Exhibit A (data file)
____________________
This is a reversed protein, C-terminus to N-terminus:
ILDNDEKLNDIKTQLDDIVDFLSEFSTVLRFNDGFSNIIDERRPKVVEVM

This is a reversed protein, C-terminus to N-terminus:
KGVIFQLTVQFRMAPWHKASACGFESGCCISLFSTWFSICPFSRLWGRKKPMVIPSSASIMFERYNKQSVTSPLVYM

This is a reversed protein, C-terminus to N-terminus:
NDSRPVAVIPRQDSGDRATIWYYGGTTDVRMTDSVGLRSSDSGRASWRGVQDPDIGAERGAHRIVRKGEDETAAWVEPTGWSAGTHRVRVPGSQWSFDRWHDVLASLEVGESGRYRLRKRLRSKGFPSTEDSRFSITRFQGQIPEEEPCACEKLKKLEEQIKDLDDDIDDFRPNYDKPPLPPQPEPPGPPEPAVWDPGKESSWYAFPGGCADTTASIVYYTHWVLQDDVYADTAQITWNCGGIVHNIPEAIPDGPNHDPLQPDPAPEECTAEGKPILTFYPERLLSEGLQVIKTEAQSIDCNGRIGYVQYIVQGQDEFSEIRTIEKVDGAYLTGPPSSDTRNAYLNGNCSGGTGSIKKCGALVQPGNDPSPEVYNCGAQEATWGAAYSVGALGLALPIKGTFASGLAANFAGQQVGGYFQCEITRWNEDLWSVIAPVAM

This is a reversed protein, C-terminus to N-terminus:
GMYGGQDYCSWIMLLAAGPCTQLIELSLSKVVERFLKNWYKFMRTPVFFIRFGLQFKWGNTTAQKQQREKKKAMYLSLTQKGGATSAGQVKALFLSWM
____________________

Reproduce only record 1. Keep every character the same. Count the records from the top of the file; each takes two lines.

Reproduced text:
This is a reversed protein, C-terminus to N-terminus:
ILDNDEKLNDIKTQLDDIVDFLSEFSTVLRFNDGFSNIIDERRPKVVEVM